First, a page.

Israeli-Palestinian peace talks to continue despite clashes that killed 3



An Israeli soldier checks the ID of a Palestinian man people walk through Israel's Qalandia checkpoint between Ramallah and Jerusalem, in the occupied West Bank, on Aug. 4, 2013.


Abbas Momani

Peace talks between Palestinians and Israelis were set to continue Monday, despite clashes that left three Palestinians dead.

Israeli soldiers carried out a pre-dawn raid in the Qalandiya refugee camp, killing three Palestinians and wounding 19 more while attempting to capture a suspected militant.

Palestinian witnesses told The Los Angeles Times that undercover soldiers entered the camp around 3 a.m., reportedly looking for a Fatah militant who was released from Israeli prison.

When local residents began throwing stones and petrol bombs, Israeli troops responded with "riot dispersal methods."

Israeli military spokesperson Lt. Col. Peter Lerner told the BBC the operation was meant "to detain a terror operative," but that the hundreds of Palestinians posed an "imminent threat to" the lives of the police.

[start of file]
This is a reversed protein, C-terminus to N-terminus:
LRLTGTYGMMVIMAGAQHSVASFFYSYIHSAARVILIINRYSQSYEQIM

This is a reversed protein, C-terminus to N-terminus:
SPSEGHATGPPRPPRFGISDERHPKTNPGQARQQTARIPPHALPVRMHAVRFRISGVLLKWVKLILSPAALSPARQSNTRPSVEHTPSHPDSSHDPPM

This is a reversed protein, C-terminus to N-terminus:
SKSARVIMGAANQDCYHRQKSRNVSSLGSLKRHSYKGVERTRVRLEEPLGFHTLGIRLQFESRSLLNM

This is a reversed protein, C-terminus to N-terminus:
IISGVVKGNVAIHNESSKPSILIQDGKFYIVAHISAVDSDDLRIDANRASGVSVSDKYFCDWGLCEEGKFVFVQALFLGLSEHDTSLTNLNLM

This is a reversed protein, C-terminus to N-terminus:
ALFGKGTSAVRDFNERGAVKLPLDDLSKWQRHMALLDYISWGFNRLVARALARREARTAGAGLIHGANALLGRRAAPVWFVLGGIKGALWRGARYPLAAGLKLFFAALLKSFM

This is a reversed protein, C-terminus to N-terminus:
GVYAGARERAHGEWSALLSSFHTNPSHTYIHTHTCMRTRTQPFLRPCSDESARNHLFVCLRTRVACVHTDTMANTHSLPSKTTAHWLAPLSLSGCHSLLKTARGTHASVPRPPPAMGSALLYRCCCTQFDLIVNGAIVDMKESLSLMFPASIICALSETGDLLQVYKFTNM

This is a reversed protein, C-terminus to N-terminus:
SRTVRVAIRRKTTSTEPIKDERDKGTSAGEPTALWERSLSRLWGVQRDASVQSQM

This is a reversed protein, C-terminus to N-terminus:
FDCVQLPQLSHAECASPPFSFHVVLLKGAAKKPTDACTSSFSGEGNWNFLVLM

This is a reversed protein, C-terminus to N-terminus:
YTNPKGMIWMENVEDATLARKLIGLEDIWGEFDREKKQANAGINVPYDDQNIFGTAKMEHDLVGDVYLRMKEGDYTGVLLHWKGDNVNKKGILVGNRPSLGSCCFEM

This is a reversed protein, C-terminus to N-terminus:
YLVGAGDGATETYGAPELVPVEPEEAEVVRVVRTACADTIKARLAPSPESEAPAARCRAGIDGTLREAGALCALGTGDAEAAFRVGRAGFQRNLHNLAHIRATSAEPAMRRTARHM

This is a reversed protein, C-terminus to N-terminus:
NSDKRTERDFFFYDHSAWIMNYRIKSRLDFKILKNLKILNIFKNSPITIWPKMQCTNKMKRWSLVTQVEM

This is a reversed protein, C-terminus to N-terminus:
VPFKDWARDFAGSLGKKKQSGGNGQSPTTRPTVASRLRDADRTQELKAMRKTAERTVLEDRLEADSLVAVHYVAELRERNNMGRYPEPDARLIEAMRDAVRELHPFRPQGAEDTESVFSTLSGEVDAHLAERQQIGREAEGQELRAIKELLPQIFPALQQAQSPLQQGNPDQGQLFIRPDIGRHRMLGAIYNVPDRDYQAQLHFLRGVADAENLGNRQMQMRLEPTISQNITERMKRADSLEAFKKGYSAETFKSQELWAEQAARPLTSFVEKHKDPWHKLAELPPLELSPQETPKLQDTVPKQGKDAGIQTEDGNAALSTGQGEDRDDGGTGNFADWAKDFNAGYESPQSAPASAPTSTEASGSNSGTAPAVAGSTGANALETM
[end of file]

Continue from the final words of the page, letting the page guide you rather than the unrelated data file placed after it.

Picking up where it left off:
The AP reported that Youssef Khatib was arrested in the raid.

The three men killed Monday were given funerals, with Palestinian militants firing their weapons into the air in salute.

The deadly incident comes during renewed efforts by the United States to broker peace talks between the Israelis and Palestinians.

A Palestinian official told the Associated Press that the peace talks were postponed in protest of the deaths.

However, the US State Department later said talks had not been canceled.

The last round of peace talks ended without success years ago, and reports suggest there has been no significant progress this time around.

Palestinian Prime Minister Rami Hamdallah condemned Monday's incident in a statement.

"Such a crime proves the need for an urgent and effective international protection for our people," he said.

Palestinian Authority President Mahmoud Abbas' spokesman responded to Monday's clashes with: "The series of Israel crimes and new settlement tenders constitute a clear message on the real Israeli intentions towards the peace process, and there will be negative consequences to these actions."